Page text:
Why Disney's ‘Artemis Fowl’ is essential weekend viewing

There’s been a lot of buzz around the digital release of Disney’s latest children’s adventure, ‘Artemis Fowl’, the $100 million (Dh367.3 million) adventure that was meant to get the cinematic red carpet treatment before the pandemic rained on its parade.

As the Kenneth Branagh-direction heads to a TV screen near you on June 13 in the UAE through the OSN platform, we take a look at the mammoth project that is based on a beloved children’s escapade and is often compared to JK Rowling’s ‘Harry Potter’ series in terms of grandness and scale.

What or who is Artemis Fowl?

We can definitely tell you that he isn’t a farm animal found loitering around in Old McDonald’s backyard. Disney’s ‘Artemis Fowl’ is based on the beloved book by Eoin Colfer, which will takes viewers on a fantastical adventure about 12-year-old boy genius Artemis Fowl II (Ferdia Shaw), a descendant of a long line of criminal masterminds.

That’s all fine then, but what exactly is the plot of the movie?

Colin Farrell and Ferdia Shaw in ‘Artemis Fowl’
Image Credit: Disney

Naturally, if our boy wonder is the second Fowl in his family, then there’s a first also hiding in the shadows. Meet Artemis Fowl, Sr (Colin Farrell), a trader of rare antiques and collectibles who disappears in a mysterious helicopter accident in the South China Sea. Rumours abound that he had been stealing priceless artefacts.

Artemis Jr refuses to see his father’s name sullied, what with him sharing a treasure-trove of stories about an ancient civilisation that exists beneath the surface of the Earth — a world of fairies, goblins, trolls, dwarves and other magical beings. You see where this is heading, right?

If boy wonder is our unlikely hero, there must be arch villain as well…

A still from ‘Artemis Fowl’
Image Credit: Disney

Glad you asked. If you’ve read the book, you of course know how the story plays out. But for the uninitiated, young Artemis here encounters a mysterious, hooded figure, who tells him she has kidnapped his father and he will die unless our hero brings her in three days’ time the Aculos: the ultimate fairy device which will give her a power beyond that of any other creature, magical or human.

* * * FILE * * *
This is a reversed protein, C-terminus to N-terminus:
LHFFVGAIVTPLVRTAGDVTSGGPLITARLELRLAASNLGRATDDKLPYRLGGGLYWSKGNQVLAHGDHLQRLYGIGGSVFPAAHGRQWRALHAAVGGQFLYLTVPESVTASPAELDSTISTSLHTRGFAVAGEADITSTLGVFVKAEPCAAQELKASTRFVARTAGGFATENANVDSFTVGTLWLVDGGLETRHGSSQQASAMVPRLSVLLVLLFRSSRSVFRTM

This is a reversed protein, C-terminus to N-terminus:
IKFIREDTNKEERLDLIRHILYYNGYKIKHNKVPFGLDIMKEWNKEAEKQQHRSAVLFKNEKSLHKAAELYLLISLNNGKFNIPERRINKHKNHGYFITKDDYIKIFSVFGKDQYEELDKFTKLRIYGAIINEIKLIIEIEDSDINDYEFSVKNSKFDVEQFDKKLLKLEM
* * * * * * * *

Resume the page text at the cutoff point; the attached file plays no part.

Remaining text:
Aculous- what now?

Artemis Fowl
Image Credit: Disney

What matters is that in order to locate and steal the highly-coveted device, Artemis Jr must infiltrate the secretive, reclusive Lower Elements, where these otherworldly creatures live. To accomplish this, he concocts an ingenious plan — to kidnap and hold for ransom Holly Short (Lara McDonnell), a member of the fairy special forces, LEPrecon.

Where does Dame Judi Dench fit into all this, especially in that snazzy green suit?

Judi Dench in ‘Artemis Fowl’
Image Credit: Disney

Holding her prisoner in Fowl Manor, Artemis finds himself in a perilous war of wits with the all-powerful fairies, who pull out all the stops to retrieve her. Leading the charge is Commander Root (Judi Dench), the shrewd, cagey chief of the fairy reconnaissance forces. To penetrate the Manor and rescue Holly, Root enlists the help of crafty oversized dwarf Mulch Diggums (Josh Gad), a criminal with a penchant for breaking and entering. Try to keep up.

Barring the Harry Potter series (largely because he’s a boy wizard), the book to film journey usually ends in disaster. Why is this film a game-changer for Disney?

Artemis Fowl is based on a book
Image Credit: Supplied